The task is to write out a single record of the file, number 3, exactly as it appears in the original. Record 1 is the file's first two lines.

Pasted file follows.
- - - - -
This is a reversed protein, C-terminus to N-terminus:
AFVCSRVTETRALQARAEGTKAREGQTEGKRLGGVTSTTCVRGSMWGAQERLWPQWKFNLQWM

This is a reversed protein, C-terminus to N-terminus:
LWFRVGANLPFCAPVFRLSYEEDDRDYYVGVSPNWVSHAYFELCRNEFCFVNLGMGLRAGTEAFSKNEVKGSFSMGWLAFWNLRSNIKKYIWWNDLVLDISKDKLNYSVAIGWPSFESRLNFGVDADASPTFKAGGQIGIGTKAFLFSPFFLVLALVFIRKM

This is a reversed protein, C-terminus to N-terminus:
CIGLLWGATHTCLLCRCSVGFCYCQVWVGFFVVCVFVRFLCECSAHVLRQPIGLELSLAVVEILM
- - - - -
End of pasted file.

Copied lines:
This is a reversed protein, C-terminus to N-terminus:
CIGLLWGATHTCLLCRCSVGFCYCQVWVGFFVVCVFVRFLCECSAHVLRQPIGLELSLAVVEILM